READ: Viggo Mortensen Interview

See the Latest Trailer for The Road HERE


Showing items 1 - 10 of 24
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needaname85 10/30/2009 3:57:41 AM

The book is fantastic and I can't wait to see this. Great review.

How are you reviewing it already? I thought it was coming out in December or something???

Hobbs 10/30/2009 7:26:14 AM

Tbis book sucked Shirly Manson balls...major yawner.  If it follows the book this two hour movie is going to feel like its 12 hours long, trust me.

shadowprime 10/30/2009 7:38:16 AM


NOT trying to provoke fans of the book, or the movie... just making a very very very selfabsorbed comment here...

Trying to picture what mood I would have to be in to say "Hey... lets go see THE ROAD tonight".

I know, I know ... shallow, shallow, shallow of me.  But it just sounds SO bleak and dark and depressing. Just... unpleasant. More to be endured than enjoyed, you know?

Hey, may say more about where I am than it does about the movie, granted. Just saying - I can't see myself ever being in a mood where I would seek this out.

From Shallowville, maybe -


ddiaz28 10/30/2009 8:18:02 AM

I agree with needaname and definitely disagree with Hobbs?  The book sucked?  Really?  I loved it and have been looking forward to this film for years.  Maybe because I'm a father I could completely relate to the position Viggo's character is put in.  Some of the situations they find themselves in are chilling and it looks, and by the review, sounds like they were captured well. 

As far as what mood you need to be in to watch this ... the mood to see a fantastic well made and acted film.  Sure it's a bleak and dark film but so are many great films of the past.  It's also more than just a dark film, it looks like it has a bit of everything: action, suspense, drama.  Everything but explosions and mediocre acting which should be a great experience after this summer of blockbusters. 

superrichtheman 10/30/2009 9:02:48 AM

I am glad to see they didn't explain how the world got to that state. I thought w/ earlier previews, that's what they were trying to do and I'm glad they are sticking to the book.  There are def some creepy parts to this movie.  Great review.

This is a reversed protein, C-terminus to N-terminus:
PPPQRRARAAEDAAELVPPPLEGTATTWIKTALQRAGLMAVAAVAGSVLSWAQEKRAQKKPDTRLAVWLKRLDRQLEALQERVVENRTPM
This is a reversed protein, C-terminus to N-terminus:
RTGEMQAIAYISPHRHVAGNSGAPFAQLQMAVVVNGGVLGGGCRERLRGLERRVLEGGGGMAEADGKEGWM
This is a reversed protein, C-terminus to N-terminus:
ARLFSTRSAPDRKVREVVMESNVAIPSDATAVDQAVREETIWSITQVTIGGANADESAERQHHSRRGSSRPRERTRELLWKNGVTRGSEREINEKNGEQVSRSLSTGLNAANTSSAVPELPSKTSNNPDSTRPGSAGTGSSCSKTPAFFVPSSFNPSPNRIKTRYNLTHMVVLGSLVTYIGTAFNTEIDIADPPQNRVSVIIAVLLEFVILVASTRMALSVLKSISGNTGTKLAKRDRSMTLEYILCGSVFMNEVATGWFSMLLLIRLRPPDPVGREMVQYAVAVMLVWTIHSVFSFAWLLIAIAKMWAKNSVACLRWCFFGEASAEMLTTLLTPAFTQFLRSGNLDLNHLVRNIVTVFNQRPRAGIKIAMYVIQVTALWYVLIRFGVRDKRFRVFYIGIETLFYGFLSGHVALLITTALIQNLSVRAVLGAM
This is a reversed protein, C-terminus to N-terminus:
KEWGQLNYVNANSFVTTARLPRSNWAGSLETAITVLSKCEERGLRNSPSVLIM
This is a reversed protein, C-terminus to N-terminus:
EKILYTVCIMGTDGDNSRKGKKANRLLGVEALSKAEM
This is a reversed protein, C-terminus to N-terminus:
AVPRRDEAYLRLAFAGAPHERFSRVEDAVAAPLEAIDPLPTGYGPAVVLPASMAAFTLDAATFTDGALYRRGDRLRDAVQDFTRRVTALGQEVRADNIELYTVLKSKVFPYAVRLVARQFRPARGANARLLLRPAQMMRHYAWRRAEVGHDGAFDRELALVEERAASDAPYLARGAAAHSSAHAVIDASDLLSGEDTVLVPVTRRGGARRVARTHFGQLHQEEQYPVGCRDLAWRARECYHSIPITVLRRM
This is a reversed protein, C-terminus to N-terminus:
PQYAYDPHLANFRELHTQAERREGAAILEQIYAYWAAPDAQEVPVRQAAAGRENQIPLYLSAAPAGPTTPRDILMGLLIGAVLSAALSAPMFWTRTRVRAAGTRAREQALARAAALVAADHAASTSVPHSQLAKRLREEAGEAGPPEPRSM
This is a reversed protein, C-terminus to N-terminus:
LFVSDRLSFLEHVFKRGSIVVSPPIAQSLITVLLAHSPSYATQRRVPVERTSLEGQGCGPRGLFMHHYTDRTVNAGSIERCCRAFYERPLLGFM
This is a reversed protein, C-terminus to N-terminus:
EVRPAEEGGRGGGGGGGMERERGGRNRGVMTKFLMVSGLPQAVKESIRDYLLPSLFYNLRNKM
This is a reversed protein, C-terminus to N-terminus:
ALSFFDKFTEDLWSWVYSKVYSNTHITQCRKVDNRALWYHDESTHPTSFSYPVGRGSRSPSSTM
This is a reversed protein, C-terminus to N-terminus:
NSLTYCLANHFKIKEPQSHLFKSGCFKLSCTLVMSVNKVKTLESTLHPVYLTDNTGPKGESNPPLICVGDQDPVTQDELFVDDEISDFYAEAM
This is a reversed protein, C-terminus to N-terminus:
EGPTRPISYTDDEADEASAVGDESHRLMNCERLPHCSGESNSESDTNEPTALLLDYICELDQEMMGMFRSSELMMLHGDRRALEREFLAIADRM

sharpe95th 10/30/2009 10:21:12 AM

"But. but I don't want to think when I watch a movie. I want to see big explosions---bwoooooosh--and see big robots bashing the hell out of each other--crash, biissshh, baaaangg--and see Megan Fox's T&A. When I go to a movie I don't want to think at ALL. IF I wanted to think in a movie then I'd watch a movie like The Road. But uh-uh, NOT for me. I don't want anyyyyyything in my head when I watch a movie. Uh-uh".



myklspader 10/30/2009 10:22:12 AM

 Did not read the book or this review but I liked “No Country for Old Men” so I am sure I will dig this too. Cannot wait for this to come out. 

Hobbs 10/30/2009 12:37:05 PM

I'm only talking book of course...I can't rip the movie because I didn't see it but yes, the book sucked.

To sum up the story.

They walk, they are hungry. they find some food and are hungry again. They find more food. The son complains alot.  They really need shoes, but when they find a whole stack of them in a house they don't grab any. They run into bad cannibals and escape and cannibals don't chase them. They walk again and they find more food then walk again. They get cold. They get hungry and need more food. They encounter more cannibals, avoid them and yet again the cannibals don't chase them. They get hungry again and wish they had better shoes.  

I can't take credit for that review but when I read it that summed up exactly what I read...I won't even get into all the other inconsistencies in the story.  It was one of those books i wish would just end and was thankful when it did.

This book won the Pulitzer Prize which means about as much as Obama winning the Nobel.

ddiaz28 10/30/2009 5:23:17 PM

You should have taken credit for that review.  It was great!  He forgot about the hiding though, there's lots of hiding.

And that was a great comment sharpe, real funny.  I'm all for the "shut your brain off" films as well (I LOVED Transformers 2), but a film like this looks to be always shines above the "crash, biissshh, baaaangg, T&A" movies.


themovielord 10/30/2009 8:07:59 PM

I've read the book... cannot wait for the movie... knowing that they are completely seprate this review invokes what I saw in my head while reading the book!